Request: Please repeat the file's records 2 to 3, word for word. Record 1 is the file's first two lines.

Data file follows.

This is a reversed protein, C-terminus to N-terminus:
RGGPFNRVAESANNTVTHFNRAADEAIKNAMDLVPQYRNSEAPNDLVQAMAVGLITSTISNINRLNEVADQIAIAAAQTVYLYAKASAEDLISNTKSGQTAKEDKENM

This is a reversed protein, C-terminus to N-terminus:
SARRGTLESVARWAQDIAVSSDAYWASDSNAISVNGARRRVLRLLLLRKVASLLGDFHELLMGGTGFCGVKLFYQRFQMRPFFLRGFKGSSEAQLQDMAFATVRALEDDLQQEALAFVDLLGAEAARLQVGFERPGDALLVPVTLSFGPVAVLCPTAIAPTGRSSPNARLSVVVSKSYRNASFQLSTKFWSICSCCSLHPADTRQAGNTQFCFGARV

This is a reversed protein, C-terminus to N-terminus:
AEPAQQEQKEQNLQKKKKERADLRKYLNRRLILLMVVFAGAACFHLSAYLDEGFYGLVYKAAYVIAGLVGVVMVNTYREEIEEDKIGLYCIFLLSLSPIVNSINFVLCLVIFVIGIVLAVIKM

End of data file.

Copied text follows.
This is a reversed protein, C-terminus to N-terminus:
SARRGTLESVARWAQDIAVSSDAYWASDSNAISVNGARRRVLRLLLLRKVASLLGDFHELLMGGTGFCGVKLFYQRFQMRPFFLRGFKGSSEAQLQDMAFATVRALEDDLQQEALAFVDLLGAEAARLQVGFERPGDALLVPVTLSFGPVAVLCPTAIAPTGRSSPNARLSVVVSKSYRNASFQLSTKFWSICSCCSLHPADTRQAGNTQFCFGARV

This is a reversed protein, C-terminus to N-terminus:
AEPAQQEQKEQNLQKKKKERADLRKYLNRRLILLMVVFAGAACFHLSAYLDEGFYGLVYKAAYVIAGLVGVVMVNTYREEIEEDKIGLYCIFLLSLSPIVNSINFVLCLVIFVIGIVLAVIKM